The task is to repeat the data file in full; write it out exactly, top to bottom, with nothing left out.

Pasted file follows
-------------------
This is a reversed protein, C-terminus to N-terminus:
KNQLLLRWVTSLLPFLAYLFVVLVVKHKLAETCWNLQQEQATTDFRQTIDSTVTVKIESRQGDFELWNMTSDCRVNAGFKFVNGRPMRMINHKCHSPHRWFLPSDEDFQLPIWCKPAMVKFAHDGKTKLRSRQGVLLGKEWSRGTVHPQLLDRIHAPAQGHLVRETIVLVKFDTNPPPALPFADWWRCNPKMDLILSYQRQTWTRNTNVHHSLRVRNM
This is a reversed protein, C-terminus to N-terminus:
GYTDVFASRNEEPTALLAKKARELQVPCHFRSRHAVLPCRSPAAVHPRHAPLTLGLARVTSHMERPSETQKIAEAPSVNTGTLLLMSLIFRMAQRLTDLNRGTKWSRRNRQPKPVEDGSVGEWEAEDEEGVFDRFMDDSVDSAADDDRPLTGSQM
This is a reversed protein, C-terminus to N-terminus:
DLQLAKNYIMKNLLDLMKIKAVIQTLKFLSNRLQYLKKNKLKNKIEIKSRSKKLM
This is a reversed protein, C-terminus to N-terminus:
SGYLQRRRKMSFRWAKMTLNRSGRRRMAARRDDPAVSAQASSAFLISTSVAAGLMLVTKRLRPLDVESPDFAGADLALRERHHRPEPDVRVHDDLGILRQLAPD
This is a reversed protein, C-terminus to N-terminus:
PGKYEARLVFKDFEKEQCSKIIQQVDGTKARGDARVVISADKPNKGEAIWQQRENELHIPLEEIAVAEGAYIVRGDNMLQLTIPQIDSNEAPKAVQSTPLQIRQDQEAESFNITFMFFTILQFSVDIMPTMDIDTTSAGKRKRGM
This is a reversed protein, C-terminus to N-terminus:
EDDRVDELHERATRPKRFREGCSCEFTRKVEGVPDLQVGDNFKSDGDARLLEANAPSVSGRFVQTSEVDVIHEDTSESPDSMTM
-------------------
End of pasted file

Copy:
This is a reversed protein, C-terminus to N-terminus:
KNQLLLRWVTSLLPFLAYLFVVLVVKHKLAETCWNLQQEQATTDFRQTIDSTVTVKIESRQGDFELWNMTSDCRVNAGFKFVNGRPMRMINHKCHSPHRWFLPSDEDFQLPIWCKPAMVKFAHDGKTKLRSRQGVLLGKEWSRGTVHPQLLDRIHAPAQGHLVRETIVLVKFDTNPPPALPFADWWRCNPKMDLILSYQRQTWTRNTNVHHSLRVRNM
This is a reversed protein, C-terminus to N-terminus:
GYTDVFASRNEEPTALLAKKARELQVPCHFRSRHAVLPCRSPAAVHPRHAPLTLGLARVTSHMERPSETQKIAEAPSVNTGTLLLMSLIFRMAQRLTDLNRGTKWSRRNRQPKPVEDGSVGEWEAEDEEGVFDRFMDDSVDSAADDDRPLTGSQM
This is a reversed protein, C-terminus to N-terminus:
DLQLAKNYIMKNLLDLMKIKAVIQTLKFLSNRLQYLKKNKLKNKIEIKSRSKKLM
This is a reversed protein, C-terminus to N-terminus:
SGYLQRRRKMSFRWAKMTLNRSGRRRMAARRDDPAVSAQASSAFLISTSVAAGLMLVTKRLRPLDVESPDFAGADLALRERHHRPEPDVRVHDDLGILRQLAPD
This is a reversed protein, C-terminus to N-terminus:
PGKYEARLVFKDFEKEQCSKIIQQVDGTKARGDARVVISADKPNKGEAIWQQRENELHIPLEEIAVAEGAYIVRGDNMLQLTIPQIDSNEAPKAVQSTPLQIRQDQEAESFNITFMFFTILQFSVDIMPTMDIDTTSAGKRKRGM
This is a reversed protein, C-terminus to N-terminus:
EDDRVDELHERATRPKRFREGCSCEFTRKVEGVPDLQVGDNFKSDGDARLLEANAPSVSGRFVQTSEVDVIHEDTSESPDSMTM